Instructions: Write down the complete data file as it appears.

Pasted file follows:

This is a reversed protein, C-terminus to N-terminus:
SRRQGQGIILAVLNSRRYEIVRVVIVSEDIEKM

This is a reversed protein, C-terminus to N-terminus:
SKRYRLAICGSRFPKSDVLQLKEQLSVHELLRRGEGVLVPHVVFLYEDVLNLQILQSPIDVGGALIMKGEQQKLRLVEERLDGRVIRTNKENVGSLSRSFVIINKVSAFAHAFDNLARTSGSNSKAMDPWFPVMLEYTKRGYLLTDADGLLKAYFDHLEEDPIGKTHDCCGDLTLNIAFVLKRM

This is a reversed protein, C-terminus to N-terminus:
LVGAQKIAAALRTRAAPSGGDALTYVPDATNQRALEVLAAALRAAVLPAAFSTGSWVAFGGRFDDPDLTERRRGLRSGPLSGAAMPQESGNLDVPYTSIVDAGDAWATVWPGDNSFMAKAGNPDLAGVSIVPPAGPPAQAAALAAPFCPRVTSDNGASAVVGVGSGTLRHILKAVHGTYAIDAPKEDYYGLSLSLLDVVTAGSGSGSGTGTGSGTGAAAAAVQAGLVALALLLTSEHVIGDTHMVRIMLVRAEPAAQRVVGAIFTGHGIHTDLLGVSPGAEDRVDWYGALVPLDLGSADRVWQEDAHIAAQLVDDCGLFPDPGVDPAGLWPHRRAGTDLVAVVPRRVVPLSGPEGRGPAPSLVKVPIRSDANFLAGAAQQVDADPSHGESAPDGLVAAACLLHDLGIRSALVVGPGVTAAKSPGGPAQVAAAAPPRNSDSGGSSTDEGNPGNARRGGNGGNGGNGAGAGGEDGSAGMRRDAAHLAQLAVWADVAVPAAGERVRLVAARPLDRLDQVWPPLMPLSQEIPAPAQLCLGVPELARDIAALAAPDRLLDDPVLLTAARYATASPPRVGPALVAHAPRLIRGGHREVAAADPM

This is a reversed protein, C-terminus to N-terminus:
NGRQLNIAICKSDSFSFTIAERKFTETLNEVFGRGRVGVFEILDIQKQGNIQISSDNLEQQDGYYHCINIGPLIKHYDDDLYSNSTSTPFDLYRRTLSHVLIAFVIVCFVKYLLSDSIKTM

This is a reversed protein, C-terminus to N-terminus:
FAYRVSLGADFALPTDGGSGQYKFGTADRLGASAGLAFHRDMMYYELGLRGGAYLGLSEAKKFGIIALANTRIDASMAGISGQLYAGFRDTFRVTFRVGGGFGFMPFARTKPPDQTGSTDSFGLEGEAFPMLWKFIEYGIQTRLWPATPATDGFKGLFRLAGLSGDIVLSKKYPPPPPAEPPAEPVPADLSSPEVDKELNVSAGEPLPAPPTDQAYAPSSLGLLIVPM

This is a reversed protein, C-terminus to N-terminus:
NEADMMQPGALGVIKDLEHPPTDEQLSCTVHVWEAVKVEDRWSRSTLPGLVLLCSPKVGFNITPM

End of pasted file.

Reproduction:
This is a reversed protein, C-terminus to N-terminus:
SRRQGQGIILAVLNSRRYEIVRVVIVSEDIEKM

This is a reversed protein, C-terminus to N-terminus:
SKRYRLAICGSRFPKSDVLQLKEQLSVHELLRRGEGVLVPHVVFLYEDVLNLQILQSPIDVGGALIMKGEQQKLRLVEERLDGRVIRTNKENVGSLSRSFVIINKVSAFAHAFDNLARTSGSNSKAMDPWFPVMLEYTKRGYLLTDADGLLKAYFDHLEEDPIGKTHDCCGDLTLNIAFVLKRM

This is a reversed protein, C-terminus to N-terminus:
LVGAQKIAAALRTRAAPSGGDALTYVPDATNQRALEVLAAALRAAVLPAAFSTGSWVAFGGRFDDPDLTERRRGLRSGPLSGAAMPQESGNLDVPYTSIVDAGDAWATVWPGDNSFMAKAGNPDLAGVSIVPPAGPPAQAAALAAPFCPRVTSDNGASAVVGVGSGTLRHILKAVHGTYAIDAPKEDYYGLSLSLLDVVTAGSGSGSGTGTGSGTGAAAAAVQAGLVALALLLTSEHVIGDTHMVRIMLVRAEPAAQRVVGAIFTGHGIHTDLLGVSPGAEDRVDWYGALVPLDLGSADRVWQEDAHIAAQLVDDCGLFPDPGVDPAGLWPHRRAGTDLVAVVPRRVVPLSGPEGRGPAPSLVKVPIRSDANFLAGAAQQVDADPSHGESAPDGLVAAACLLHDLGIRSALVVGPGVTAAKSPGGPAQVAAAAPPRNSDSGGSSTDEGNPGNARRGGNGGNGGNGAGAGGEDGSAGMRRDAAHLAQLAVWADVAVPAAGERVRLVAARPLDRLDQVWPPLMPLSQEIPAPAQLCLGVPELARDIAALAAPDRLLDDPVLLTAARYATASPPRVGPALVAHAPRLIRGGHREVAAADPM

This is a reversed protein, C-terminus to N-terminus:
NGRQLNIAICKSDSFSFTIAERKFTETLNEVFGRGRVGVFEILDIQKQGNIQISSDNLEQQDGYYHCINIGPLIKHYDDDLYSNSTSTPFDLYRRTLSHVLIAFVIVCFVKYLLSDSIKTM

This is a reversed protein, C-terminus to N-terminus:
FAYRVSLGADFALPTDGGSGQYKFGTADRLGASAGLAFHRDMMYYELGLRGGAYLGLSEAKKFGIIALANTRIDASMAGISGQLYAGFRDTFRVTFRVGGGFGFMPFARTKPPDQTGSTDSFGLEGEAFPMLWKFIEYGIQTRLWPATPATDGFKGLFRLAGLSGDIVLSKKYPPPPPAEPPAEPVPADLSSPEVDKELNVSAGEPLPAPPTDQAYAPSSLGLLIVPM

This is a reversed protein, C-terminus to N-terminus:
NEADMMQPGALGVIKDLEHPPTDEQLSCTVHVWEAVKVEDRWSRSTLPGLVLLCSPKVGFNITPM